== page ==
Living the WELL Life

Organics on a Budget - by Joe Wheeler

Wednesday, October 19, 2011

When I go to the grocery store and see the basic whole foods that are trending, I think of my father, who was born during the Great Depression. He and his seven siblings woke to a pot of beans on the wood stove and came home to a dinner of homemade bread, baked beans and collard greens  or vegetables easily found on the farms they lived and worked on.

As an adult, my father would talk about how poor his family was, and how the kids would tease him in school about his rustic lunch food, compared with his classmates who had peanut butter and jam sandwiches on sliced bread.
My father was determined to avoid the foods he ate as a child because he associated them with being poor. Turns out, the more he moved away from those childhood foods toward “higher class” choices (read: processed foods), the more his health suffered. Still, in his eyes, the beans, collards and home-baked (unsliced) bread and veggies were guilty by association.

Today, the culture has shifted, and unadulterated whole foods, without pesticides, can be bought at a premium.  Agricultural practices, made cost effective for years by use of pesticides, fungicides and herbicides, are shifting as farmers try to provide what people want. We vote each time we make a purchase, trending toward the very foods my father would have considered poor.

The discussion on buying organic produce often comes down to a clash of class — and cash. How is it possible to buy organic, but still keep to some budget constraints?  Buy in bulk and save with local farmers. You can buy a share of a farm’s produce in bulk and help a local farmer stay in business by finding a CSA (Community Supported Agriculture) near you. CSAs are found all over the country and frequently provide farm fresh produce that’s either organic, transitional (farmed on lands that used conventional techniques in the past), or no-spray (no pesticides sprayed, but may still use conventional fertilizers). Families often get one box and split it. Or, if you’re a single person, you can join with a friend or two and divvy up your shares for a surfeit of fresh-grown produce on a regular basis.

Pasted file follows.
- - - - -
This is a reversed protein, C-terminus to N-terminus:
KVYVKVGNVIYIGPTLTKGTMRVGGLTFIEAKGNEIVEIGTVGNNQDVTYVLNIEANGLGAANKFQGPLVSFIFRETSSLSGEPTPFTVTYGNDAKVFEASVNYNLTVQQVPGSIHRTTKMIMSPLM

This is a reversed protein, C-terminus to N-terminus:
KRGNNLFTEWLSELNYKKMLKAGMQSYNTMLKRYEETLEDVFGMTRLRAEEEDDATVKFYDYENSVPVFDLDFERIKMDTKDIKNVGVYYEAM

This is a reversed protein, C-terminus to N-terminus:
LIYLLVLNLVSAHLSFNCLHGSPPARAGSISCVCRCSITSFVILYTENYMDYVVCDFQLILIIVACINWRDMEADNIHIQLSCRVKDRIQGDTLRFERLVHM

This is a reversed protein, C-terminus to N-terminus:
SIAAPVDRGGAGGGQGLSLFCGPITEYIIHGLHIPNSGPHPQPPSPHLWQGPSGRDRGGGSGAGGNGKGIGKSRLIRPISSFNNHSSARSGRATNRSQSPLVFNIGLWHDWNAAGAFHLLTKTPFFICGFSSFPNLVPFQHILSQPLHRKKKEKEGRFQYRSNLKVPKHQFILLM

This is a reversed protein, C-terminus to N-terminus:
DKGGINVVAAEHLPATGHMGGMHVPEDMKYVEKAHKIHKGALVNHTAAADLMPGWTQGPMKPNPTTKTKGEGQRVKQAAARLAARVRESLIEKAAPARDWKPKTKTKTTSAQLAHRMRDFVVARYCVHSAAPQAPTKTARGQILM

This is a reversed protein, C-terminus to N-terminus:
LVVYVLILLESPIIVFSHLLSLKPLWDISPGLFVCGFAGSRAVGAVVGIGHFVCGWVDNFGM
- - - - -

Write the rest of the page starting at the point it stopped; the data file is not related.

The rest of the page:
Go to the local farmers markets and buy direct from the grower. Talk to the farmers and ask about their farming practices. Many smaller farmers use organic approaches but can’t afford the official organic certification that permits them to use the term “organic” on their produce, but they could be farming that way, or transitional or no-spray.
Mix conventional with organic, and be strategic about it. Common sense says that anything bumpy — like the surface of a strawberry or raspberry – really can’t be washed without damaging the fruit. So many buy organic for that kind of produce or produce that has been rated most likely to retain a pesticide residue on it.

Buy organic in peak season. Seasonal organics will be the most economical, and often you can store enough to last weeks. Organic apples, for instance, in season can be extremely well priced. In the dry, cool conditions of a refrigerator or garage, they can also be stored in bulk for up to eight weeks. So can potatoes and onions. Invest in learning how to keep food fresh until you can use it. Remember: The goal is to use the produce — not to keep it forever! We offer 30-minute sessions on how to keep food fresh.  Buy flash frozen fruit and vegetables. They will keep longer and you can enjoy them (within three months for freshness) without worry about them spoiling.
I decided over a decade ago to buy organic produce to minimize the load of toxins I was being exposed to without my knowledge, along with the goal to reduce my health care expenses. I wanted to not only save my health but boost it.

We know that the majority of illnesses are caused by lifestyle choices, but it’s as simple or complex as your habits and your budget allow, and adjusting them gradually and where possible. If you are interested in having more organic produce in your life, minimize buying conventional produce when and where you can; avoid it when and where you can. Simply, enjoy discovering a new way of thinking and eating organic — and then see how you feel!


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